Some believe that exploiting the labor and resources of insects to be immoral, citing the harm that commercial beekeeping operations cause to bees.13

I would imagine the same types of arguments surrounding honey production, on both sides of the debate, would apply equally to the issue of confectioner’s glaze.

Ultimately, it’s a personal choice. I’m just here to present the information.

Why Hot Tamales Are Considered by Some to Be Vegan

For those who are not bothered by the presence of confectioner’s glaze, the candy ticks all of the other vegan-friendly boxes, in that it doesn’t contain the most common non-vegan ingredients used in candy making

Hot Tamales Don’t Contain Egg Albumin

Albumin (spelled with an “i”) is the protein content of eggs—namely, the protein that surrounds egg yolk.14

Albumen (with an “e”) is the water/protein mixture that composes egg white. Albumen is largely made of protein (albumin) and water and accounts for about 58% of an egg’s weight.

A lot of chewy candies make heavy use of aerators, and albumin is one of the most common.15 Other proteins, such as soy, can also be used but are much less common in candy making.16

Anyway, Hot Tamales don’t contain any, so that’s good news.

Hot Tamales Don’t Contain Gelatin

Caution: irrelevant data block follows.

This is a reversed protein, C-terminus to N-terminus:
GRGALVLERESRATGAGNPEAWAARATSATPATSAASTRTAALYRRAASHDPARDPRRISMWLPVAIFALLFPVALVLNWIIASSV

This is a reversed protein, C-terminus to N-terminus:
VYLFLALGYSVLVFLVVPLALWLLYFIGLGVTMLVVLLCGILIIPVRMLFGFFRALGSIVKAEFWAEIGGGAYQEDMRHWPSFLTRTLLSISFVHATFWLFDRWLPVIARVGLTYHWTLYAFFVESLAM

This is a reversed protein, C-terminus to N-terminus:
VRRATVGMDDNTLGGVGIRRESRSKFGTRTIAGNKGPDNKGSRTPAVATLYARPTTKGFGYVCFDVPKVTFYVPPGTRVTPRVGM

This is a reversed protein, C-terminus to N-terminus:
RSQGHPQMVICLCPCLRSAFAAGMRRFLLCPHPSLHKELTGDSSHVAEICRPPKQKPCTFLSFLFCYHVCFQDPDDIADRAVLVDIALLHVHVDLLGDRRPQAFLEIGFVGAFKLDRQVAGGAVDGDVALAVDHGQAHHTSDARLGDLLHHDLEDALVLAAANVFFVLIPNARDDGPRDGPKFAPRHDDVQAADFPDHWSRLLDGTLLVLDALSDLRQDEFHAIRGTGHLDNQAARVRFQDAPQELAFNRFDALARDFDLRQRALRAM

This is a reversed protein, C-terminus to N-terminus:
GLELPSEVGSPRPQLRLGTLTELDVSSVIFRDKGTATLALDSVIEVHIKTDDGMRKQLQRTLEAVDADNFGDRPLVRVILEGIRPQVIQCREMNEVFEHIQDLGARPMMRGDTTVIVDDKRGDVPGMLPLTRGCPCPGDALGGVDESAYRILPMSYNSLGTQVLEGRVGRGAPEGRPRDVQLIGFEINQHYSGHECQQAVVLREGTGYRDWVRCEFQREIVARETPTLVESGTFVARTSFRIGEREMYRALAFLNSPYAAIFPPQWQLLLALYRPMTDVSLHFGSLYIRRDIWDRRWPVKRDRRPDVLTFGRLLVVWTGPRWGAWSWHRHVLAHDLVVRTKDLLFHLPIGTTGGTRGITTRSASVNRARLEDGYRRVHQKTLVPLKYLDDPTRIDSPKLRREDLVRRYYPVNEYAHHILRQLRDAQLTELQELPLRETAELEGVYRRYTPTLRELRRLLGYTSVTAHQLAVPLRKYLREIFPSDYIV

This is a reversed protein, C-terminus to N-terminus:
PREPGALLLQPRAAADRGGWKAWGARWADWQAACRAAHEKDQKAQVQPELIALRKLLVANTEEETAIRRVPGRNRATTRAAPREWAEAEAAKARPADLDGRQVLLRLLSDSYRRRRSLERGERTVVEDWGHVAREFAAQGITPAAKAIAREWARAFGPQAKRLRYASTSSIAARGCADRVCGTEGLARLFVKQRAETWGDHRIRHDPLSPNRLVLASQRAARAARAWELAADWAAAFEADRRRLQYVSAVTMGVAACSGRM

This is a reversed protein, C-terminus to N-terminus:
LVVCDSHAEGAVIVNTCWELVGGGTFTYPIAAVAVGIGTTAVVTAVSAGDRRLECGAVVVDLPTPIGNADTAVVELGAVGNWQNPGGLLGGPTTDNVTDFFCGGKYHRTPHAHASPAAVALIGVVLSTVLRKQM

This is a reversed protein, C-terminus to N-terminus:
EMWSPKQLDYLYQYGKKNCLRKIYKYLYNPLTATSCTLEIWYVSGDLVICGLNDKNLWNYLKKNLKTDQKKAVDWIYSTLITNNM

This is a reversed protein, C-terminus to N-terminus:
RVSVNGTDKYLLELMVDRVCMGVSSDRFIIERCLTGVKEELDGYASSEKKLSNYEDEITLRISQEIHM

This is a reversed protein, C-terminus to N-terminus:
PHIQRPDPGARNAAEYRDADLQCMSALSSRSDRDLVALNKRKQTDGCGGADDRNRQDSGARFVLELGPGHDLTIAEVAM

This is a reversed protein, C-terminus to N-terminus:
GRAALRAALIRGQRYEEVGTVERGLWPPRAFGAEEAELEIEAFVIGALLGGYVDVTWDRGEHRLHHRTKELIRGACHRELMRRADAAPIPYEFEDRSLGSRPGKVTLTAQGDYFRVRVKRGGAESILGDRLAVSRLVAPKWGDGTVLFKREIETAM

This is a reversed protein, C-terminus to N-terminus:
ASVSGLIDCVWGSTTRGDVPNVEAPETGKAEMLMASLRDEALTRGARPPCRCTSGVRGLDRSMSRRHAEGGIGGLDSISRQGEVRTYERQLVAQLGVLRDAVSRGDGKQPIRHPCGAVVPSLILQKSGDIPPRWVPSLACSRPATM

Gelatin is the translucent, colorless, flavorless, food ingredient derived from collagen—the protein found abundantly in certain body parts (the epidermis of the skin, etc.).

It’s another common aerator in candy making and is a favorite for use in chewy candy.

It is always non-vegan because commercially, gelatin tends to be made from by-products of animal agriculture (i.e. the meat and leather industries).

It’s usually produced from pork skins, split cattle hides, and the bones of cattle and pork.17

Fortunately for Hot Tamales lovers, it’s not used in this product.

Hot Tamales Contain Red 3 and Red 40

Red 3 (Erythrosine) and Red 40 (Allura Red) are “azo” dyes meaning that they’re derived from coal tar. The food colorings are common in soft drinks, candies, popsicles, and children’s’ medicine.

The two are often mistaken for Red 4, another common red pigment, but one that’s produced from beetles.18

Red 4 aka carmine derives from carminic acid—it’s actually the carminic acid that comes from beetles.19

Tons of beetles need to be killed to generate small quantities of the stuff. Not only is it derived from insects, but certain methods used to produce it often involve other animal products like egg white, gelatin, and fish glue.20

Kinda like with confectioner’s glaze and other insect-derived substances, I’d imagine that some vegans wouldn’t shy away from it, but it’s at least one more ingredient we needn’t worry about.

Hot Tamales Alternatives (No Confectioner’s Glaze)

These are not by any means the same. But, they don’t contain any grey area ingredients.

Brach’s Cinnamon Imperials Candy

These are harder than Hot Tamales, but they don’t contain any questionable ingredients. In fact, they only contain corn syrup, sugar, natural and artificial Flavors, and a few dyes (Red 40, Red 3, Blue 1, Yellow 6).21

Zachary Cinnamon Bears Candy

This candy is chewy and contains carnauba as the only wax. Other ingredients include corn syrup and sugar, modified food starch, natural and artificial flavors, mineral oil, and Red 40.22

That’s it for the vegan status of Hot Tamales. Thanks for reading.